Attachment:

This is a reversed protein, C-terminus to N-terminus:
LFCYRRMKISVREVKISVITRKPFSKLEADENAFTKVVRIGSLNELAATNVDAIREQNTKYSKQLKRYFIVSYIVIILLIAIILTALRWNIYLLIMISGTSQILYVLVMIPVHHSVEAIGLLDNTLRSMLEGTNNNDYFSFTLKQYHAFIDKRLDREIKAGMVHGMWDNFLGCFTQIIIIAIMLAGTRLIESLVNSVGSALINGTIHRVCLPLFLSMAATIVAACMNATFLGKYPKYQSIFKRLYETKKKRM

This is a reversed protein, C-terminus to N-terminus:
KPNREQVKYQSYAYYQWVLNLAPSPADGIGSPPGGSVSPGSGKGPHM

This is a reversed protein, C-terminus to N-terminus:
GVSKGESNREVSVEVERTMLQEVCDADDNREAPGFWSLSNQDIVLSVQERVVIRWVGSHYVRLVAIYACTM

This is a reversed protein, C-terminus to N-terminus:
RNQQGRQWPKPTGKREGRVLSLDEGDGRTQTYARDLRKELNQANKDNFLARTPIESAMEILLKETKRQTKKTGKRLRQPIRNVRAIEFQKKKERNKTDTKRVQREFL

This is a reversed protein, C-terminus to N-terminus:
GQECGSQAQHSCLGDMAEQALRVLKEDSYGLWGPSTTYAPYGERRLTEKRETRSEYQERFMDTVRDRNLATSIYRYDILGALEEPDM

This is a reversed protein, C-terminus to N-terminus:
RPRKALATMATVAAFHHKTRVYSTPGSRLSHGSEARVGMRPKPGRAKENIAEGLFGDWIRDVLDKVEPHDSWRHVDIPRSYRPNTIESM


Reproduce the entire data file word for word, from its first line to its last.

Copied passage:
This is a reversed protein, C-terminus to N-terminus:
LFCYRRMKISVREVKISVITRKPFSKLEADENAFTKVVRIGSLNELAATNVDAIREQNTKYSKQLKRYFIVSYIVIILLIAIILTALRWNIYLLIMISGTSQILYVLVMIPVHHSVEAIGLLDNTLRSMLEGTNNNDYFSFTLKQYHAFIDKRLDREIKAGMVHGMWDNFLGCFTQIIIIAIMLAGTRLIESLVNSVGSALINGTIHRVCLPLFLSMAATIVAACMNATFLGKYPKYQSIFKRLYETKKKRM

This is a reversed protein, C-terminus to N-terminus:
KPNREQVKYQSYAYYQWVLNLAPSPADGIGSPPGGSVSPGSGKGPHM

This is a reversed protein, C-terminus to N-terminus:
GVSKGESNREVSVEVERTMLQEVCDADDNREAPGFWSLSNQDIVLSVQERVVIRWVGSHYVRLVAIYACTM

This is a reversed protein, C-terminus to N-terminus:
RNQQGRQWPKPTGKREGRVLSLDEGDGRTQTYARDLRKELNQANKDNFLARTPIESAMEILLKETKRQTKKTGKRLRQPIRNVRAIEFQKKKERNKTDTKRVQREFL

This is a reversed protein, C-terminus to N-terminus:
GQECGSQAQHSCLGDMAEQALRVLKEDSYGLWGPSTTYAPYGERRLTEKRETRSEYQERFMDTVRDRNLATSIYRYDILGALEEPDM

This is a reversed protein, C-terminus to N-terminus:
RPRKALATMATVAAFHHKTRVYSTPGSRLSHGSEARVGMRPKPGRAKENIAEGLFGDWIRDVLDKVEPHDSWRHVDIPRSYRPNTIESM